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I have a question please, have you ever had domains for 5years or more with no sales?

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Oh, for sure, lol. At default you will never sell any domain, ever. Keep this in mind while pushing for 2-5% yearly sell-through.

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How do you decide when to sell (to another domainer) or drop a name? (Especially on SH listings).

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Good question.

I used to drop some domains. I stopped dropping. I have once sold to another domainer, just starting out. But they approached me.

When I did drop, I used the same parameters that could include a name as an investment to exclude it as an investment. Close calls that after second thought did not cut it.

That is, is it too far out (wishful bet) or is it good enough or better than that (viable bet)?

The arbiter, for me, is only the name. The form and function of the name and it’s applications, as far as I can judge them.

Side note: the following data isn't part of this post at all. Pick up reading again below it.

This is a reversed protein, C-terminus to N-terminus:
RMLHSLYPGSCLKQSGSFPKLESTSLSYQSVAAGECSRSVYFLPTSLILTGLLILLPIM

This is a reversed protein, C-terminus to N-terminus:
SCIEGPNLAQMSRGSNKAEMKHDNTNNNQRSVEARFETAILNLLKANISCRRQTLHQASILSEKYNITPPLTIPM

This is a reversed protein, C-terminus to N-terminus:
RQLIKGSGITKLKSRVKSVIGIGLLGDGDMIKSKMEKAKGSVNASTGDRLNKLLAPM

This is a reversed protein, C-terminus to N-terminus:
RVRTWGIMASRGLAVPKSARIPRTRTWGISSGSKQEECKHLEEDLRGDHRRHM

I have dropped names that were instantly picked up, and sometimes sold. That does not bother me at all, because I already made the call.

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Thanks for this thread… you have explained very well the most important factor in domain valuation which is “potential usage”. Sadly that is not given high weight by many domain investors, and sometimes even neglected which you will notice if you browse daily domains drop lists, a lot of money wasted on garbage domains!!

I often explain to other domainers in discussions that forget about GD appraisal, domain length, number of taken extensions…etc and think first about potential domain use (who is going to use it, and in which industry, and is it in small vs big industry, or in trending vs out of date category…etc.). This is the 1st thing to focus on when you are browsing a list of domains, if the domain you want to buy passes “potential use” check test then you can pass it through other filters (such as domain length, taken extensions…etc). But if the domain have no strong potential use then avoid it even if it is a nice short name taken in many extensions.

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Right. The first step is two-fold really. Application and fit. ”Fit” is the hardest to get, and few ever will, even though they have the capacity.